It’s also interesting how Kim’s initial forays into masculinity are focused on the “negative” parts and she engages in some really risky behaviors.
Yes. Part of that is because of her meeting Tony. She could have met another boy who was more “safe.” But for me Tony was such an interesting character because he has a lot of conflict in himself as well, he’s not just a “bad boy.” Especially when he realizes he has these feelings for Kim that he doesn’t understand and that he’s ashamed of. For Kim, her newfound masculinity becomes like a drug she’s addicted to. Just like in the novel, she starts to get used to it over time and things become more balanced, but at the beginning, yes, those feelings kind of explode inside of her and are a bit over-exaggerated.
I did find myself wondering what would happen to Kim in the coming years. Do you find yourself thinking about your characters beyond the scope of the film?
Yes! I have a hard time letting go of my characters. When you write a screenplay, it becomes very persona. With Girls Lost, I also had this magical universe with its own rules and that kind of sticks with you, too. Even though it’s been a year since this movie first opened at home, it’s still something that I think about a lot. I would love to do a movie about the grown-up characters.
Oh, I would so love to see that! Have you had any difficulties with the film in certain countries because of the content?
Well, in Russia, we had a bomb threat at our screening. It was very dramatic and scary, we had to interrupt the screening and have a bomb squad search the premises.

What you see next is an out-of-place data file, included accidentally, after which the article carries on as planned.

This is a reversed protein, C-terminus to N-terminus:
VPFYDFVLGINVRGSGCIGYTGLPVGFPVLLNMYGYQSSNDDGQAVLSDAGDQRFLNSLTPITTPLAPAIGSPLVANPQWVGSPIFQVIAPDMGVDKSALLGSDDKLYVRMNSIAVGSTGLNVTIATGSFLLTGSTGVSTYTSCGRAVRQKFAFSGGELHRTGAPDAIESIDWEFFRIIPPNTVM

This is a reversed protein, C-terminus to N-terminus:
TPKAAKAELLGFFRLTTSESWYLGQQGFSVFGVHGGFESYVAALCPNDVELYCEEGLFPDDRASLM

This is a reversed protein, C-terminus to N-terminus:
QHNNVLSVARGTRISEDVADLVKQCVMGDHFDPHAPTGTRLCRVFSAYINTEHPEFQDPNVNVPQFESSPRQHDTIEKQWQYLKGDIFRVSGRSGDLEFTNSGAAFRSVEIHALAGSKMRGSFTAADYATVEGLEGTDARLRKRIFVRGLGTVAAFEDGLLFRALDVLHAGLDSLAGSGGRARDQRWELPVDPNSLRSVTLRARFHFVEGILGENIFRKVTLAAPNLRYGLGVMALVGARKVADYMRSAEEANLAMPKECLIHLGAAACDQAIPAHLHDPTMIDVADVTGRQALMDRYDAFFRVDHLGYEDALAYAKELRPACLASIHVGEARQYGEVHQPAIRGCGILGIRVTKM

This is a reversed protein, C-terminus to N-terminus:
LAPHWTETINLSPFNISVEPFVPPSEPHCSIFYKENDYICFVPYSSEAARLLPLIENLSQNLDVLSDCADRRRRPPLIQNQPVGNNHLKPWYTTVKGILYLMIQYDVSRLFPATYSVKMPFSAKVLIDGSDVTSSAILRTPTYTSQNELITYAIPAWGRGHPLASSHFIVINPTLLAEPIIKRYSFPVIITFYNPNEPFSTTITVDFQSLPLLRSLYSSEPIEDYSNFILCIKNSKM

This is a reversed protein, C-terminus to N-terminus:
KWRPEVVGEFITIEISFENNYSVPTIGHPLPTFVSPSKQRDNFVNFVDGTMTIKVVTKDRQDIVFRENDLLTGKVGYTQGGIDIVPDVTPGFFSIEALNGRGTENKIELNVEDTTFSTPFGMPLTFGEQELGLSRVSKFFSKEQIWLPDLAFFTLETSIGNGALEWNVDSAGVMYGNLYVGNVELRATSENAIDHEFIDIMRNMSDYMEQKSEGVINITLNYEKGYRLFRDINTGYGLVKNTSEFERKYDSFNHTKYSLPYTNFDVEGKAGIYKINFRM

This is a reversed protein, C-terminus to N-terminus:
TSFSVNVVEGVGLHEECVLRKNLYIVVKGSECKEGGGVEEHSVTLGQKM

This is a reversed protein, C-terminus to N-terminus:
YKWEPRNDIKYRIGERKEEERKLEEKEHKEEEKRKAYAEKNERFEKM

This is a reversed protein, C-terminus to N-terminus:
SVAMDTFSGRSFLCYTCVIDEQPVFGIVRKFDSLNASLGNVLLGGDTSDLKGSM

Whoa, that’s too bad. I’m sure audiences there would so benefit from the film considering the attitudes there.
Yes, and it was such an enthusiastic group, I felt really bad. But apparently the film is too provocative for Russia. It was in all the papers, I don’t think I’m welcome in that country after that.
And now we need voices like yours more than ever in this country as well. Have you had a lot of reactions to the film from the trans community and people in the LGBTQ community in general?
Yes it’s been very, very positive. I’ve had so many people come up to me after screenings just to thank me for making the film. Many transgender people have said, “You’ve nailed exactly how it feels to have this notion of being trapped in a body that’s not yours.” The main reason why I wanted to make the film was because I wanted to explore the remarkable journey of finding your own identity and sexuality — that’s something I think everyone can relate to. To me, this is a film about identity and giving people the right and the time to discover it.